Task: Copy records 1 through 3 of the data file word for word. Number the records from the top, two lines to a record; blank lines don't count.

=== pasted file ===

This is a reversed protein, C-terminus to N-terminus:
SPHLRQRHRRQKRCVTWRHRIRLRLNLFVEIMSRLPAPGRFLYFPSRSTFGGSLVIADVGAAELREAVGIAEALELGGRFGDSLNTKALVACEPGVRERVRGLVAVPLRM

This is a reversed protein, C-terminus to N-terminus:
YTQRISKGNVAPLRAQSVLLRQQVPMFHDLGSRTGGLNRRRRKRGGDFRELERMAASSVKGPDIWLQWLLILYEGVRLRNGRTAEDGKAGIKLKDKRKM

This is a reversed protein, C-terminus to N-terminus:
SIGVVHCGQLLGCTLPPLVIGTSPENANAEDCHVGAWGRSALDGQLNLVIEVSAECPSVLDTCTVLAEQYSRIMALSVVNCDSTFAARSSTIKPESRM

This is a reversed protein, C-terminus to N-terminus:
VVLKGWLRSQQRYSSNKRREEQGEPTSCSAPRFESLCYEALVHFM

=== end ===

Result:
This is a reversed protein, C-terminus to N-terminus:
SPHLRQRHRRQKRCVTWRHRIRLRLNLFVEIMSRLPAPGRFLYFPSRSTFGGSLVIADVGAAELREAVGIAEALELGGRFGDSLNTKALVACEPGVRERVRGLVAVPLRM

This is a reversed protein, C-terminus to N-terminus:
YTQRISKGNVAPLRAQSVLLRQQVPMFHDLGSRTGGLNRRRRKRGGDFRELERMAASSVKGPDIWLQWLLILYEGVRLRNGRTAEDGKAGIKLKDKRKM

This is a reversed protein, C-terminus to N-terminus:
SIGVVHCGQLLGCTLPPLVIGTSPENANAEDCHVGAWGRSALDGQLNLVIEVSAECPSVLDTCTVLAEQYSRIMALSVVNCDSTFAARSSTIKPESRM